When composing my list of the top 10 prospects in the Los Angeles Dodgers' farm system, I was astounded by the lack of projectable talent beyond the organization’s big names (Yasiel Puig, Zach Lee, Corey Seager, Joc Pederson). Although they do house numerous under-the-radar prospects throughout their system, very few project favorably in the major leagues.
In determining players for this article, I looked for prospects that are either behind the developmental curve relative to their age, have a concerning medical history, lack significant experience in the minor leagues or simply have never received sufficient recognition.
Here’s a look at the five most underrated prospects in the Los Angeles Dodgers farm system.
Selected in the second round of the 2011 draft, Santana was one of the youngest players in his class and signed as a 17-year-old. Therefore, it wasn’t a surprise when he struggled in the complex leagues this past season. After batting .269/.297/.409 with 10 extra-base hits and 29/4 K/BB in 24 games for rookie-level Ogden, Santana was demoted to the Arizona League, where he batted .240/.315/.323 with five extra-base hits and 41/11 K/BB in 26 games.
At 6’4”, 200 pounds, Santana’s physical strength creates plus bat speed that should result in above-average power at maturity. However, he’s only left the yard three times in 100 minor league games. His plate discipline and pitch recognition are both incredibly raw. This has impacted his hit tool. Santana’s defense has been inconsistent as a professional, but he has the athleticism and arm strength to remain at the position.
I had the chance to see Embree a few years ago while living in the St. Louis area and was very impressed with his size, athleticism and loud tools. That’s all the more reason I was surprised when he was a 47th-round pick of the Giants in 2011, followed by a 38th-round selection of the Dodgers in 2012.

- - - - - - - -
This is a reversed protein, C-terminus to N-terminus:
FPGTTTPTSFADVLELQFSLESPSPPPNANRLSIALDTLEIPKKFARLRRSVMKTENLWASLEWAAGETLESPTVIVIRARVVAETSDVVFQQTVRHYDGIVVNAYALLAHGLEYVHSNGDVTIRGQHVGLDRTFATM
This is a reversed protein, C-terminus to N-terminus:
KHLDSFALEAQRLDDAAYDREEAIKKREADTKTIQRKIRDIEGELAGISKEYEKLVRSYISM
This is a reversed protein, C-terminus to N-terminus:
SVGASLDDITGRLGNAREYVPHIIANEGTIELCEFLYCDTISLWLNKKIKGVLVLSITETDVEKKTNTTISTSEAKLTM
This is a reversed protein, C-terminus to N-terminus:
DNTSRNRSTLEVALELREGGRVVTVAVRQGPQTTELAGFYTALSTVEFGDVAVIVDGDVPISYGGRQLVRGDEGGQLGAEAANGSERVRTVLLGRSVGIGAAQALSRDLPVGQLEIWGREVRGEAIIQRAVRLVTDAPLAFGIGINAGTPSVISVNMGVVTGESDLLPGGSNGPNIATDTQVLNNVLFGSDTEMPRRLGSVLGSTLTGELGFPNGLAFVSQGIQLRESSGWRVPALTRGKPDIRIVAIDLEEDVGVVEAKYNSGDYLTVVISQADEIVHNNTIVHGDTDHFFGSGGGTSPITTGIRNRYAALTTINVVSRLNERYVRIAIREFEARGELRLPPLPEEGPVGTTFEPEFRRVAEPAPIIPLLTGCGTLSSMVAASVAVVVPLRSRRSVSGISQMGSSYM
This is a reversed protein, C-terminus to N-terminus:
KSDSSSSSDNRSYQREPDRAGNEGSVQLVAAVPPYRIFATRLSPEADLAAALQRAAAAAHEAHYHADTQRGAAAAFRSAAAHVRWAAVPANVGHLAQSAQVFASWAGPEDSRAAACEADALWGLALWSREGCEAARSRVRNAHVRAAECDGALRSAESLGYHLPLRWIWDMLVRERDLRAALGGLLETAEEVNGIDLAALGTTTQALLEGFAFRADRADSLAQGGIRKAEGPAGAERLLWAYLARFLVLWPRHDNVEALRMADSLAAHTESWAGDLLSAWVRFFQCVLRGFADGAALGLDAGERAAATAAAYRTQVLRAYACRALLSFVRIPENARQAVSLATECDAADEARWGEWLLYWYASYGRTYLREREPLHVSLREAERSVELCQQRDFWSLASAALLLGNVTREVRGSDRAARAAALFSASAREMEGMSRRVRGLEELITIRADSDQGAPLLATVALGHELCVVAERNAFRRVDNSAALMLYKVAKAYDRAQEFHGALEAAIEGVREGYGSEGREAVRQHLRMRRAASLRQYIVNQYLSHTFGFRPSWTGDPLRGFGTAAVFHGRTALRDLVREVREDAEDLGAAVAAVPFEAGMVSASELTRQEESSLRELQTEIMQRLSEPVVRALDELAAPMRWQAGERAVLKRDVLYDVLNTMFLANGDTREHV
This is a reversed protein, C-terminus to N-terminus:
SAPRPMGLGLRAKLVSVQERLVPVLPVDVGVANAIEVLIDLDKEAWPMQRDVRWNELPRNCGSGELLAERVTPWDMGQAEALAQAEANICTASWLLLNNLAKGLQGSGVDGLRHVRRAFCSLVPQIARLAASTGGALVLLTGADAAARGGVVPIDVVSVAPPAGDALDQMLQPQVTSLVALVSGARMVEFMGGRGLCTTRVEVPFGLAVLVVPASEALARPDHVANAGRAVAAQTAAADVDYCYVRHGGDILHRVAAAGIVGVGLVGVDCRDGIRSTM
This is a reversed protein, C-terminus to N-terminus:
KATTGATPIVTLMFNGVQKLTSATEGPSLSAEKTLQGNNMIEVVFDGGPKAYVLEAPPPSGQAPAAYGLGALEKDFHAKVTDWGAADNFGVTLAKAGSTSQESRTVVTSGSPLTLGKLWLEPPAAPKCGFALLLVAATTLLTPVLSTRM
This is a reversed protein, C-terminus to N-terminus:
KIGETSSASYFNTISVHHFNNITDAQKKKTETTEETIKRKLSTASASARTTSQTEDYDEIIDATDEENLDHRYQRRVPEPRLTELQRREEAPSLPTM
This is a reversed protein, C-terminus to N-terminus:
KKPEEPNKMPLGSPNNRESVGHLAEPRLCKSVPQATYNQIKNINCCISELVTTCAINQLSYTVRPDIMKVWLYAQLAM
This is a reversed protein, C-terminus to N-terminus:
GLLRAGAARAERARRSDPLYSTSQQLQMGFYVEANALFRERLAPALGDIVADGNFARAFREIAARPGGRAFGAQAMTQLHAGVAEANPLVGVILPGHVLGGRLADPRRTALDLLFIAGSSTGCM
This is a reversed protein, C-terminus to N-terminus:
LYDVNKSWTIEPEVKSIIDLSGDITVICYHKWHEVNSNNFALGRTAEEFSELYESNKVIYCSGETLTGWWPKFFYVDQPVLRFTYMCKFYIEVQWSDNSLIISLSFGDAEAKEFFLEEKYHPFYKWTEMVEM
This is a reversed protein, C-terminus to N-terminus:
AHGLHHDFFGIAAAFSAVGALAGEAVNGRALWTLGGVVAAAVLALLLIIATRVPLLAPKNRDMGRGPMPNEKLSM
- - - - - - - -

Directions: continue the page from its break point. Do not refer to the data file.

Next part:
The 6’3”, 218-pound outfielder had a solid pro debut last season after signing, batting .320/.409/.493 with nine extra-base hits and 15/10 K/BB in 24 games for the organization’s rookie-level affiliate in the Arizona League.
Embree has solid-average speed for his size that’s more evident in the outfield than on the basepaths. Given his strong, accurate arm, the 20-year-old has the defensive profile of a corner outfielder. A right-handed hitter, he showcases plenty of raw power to all fields as well as a knack for hard contact.
Although he’s still multiple years away from nearing the major leagues, Embree is definitely a prospect to follow closely during the 2013 season.
A 6’1”, 150-pound shortstop, Sweeney stands out for his explosive athleticism and plus speed. Selected in the 13th round of the 2012 draft out of Central Florida, the switch-hitter’s bat was better than expected last season in his professional debut. He batted .291/.372/.447 with 17 extra-base hits and 17 stolen bases in 51 games for Low-A Great Lakes.
Thanks to his speed, the 21-year-old has excellent range, as well as the arm and instincts to remain at the position. He’s still raw overall, with more tools than baseball skills, but could emerge as a legitimate prospect with a strong full-season debut.
A 31st-round draft pick in 2009, Magill has already proven to be a steal after turning in his best minor league season in 2012. Making the jump to Double-A for the first time, the 23-year-old registered a 3.75 ERA with 168/61 K/BB for Chattanooga.
A 6’3”, 190-pound right-hander with a lean and durable frame, Magill’s stuff isn’t overly impressive. However, he has a solid feel for his three-pitch mix: fastball is thrown on a downhill plane and sits in the low-90s with sink; his slider has emerged as a slightly above-average secondary offering capable of drawing whiffs; while his changeup is only fringe-average, it’s effective enough to keep hitters off his other two pitches.
Magill needs to sharpen his overall command and demonstrate a consistent feel for the strike zone, but could emerge as a solid fifth starter over the next two seasons.
After defecting from Cuba in early 2011 with the intention of becoming an international free agent, Garcia was entered into the 2011 draft but ultimately removed himself late in the spring. He once again entered the draft in 2012, as the Dodgers selected him in the third round.
Even though the 6’3”, 220-pound southpaw is already 23 years old, he still has a fairly high ceiling due to his pure stuff and minimal experience. Garcia’s fastball will sit 90-93 mph and jump out of his hand, while his plus curveball is a hard downer with a unique pace. Although he’ll struggle to throw it for a strike early in the count, it’s a legit out pitch that induces swing-and-misses. The development of his changeup is what will ultimately determine whether he’ll be a starter or reliever
Given his age and the fact that he’s only logged two innings as a professional, Garcia could hop on the fast track to the major leagues this season.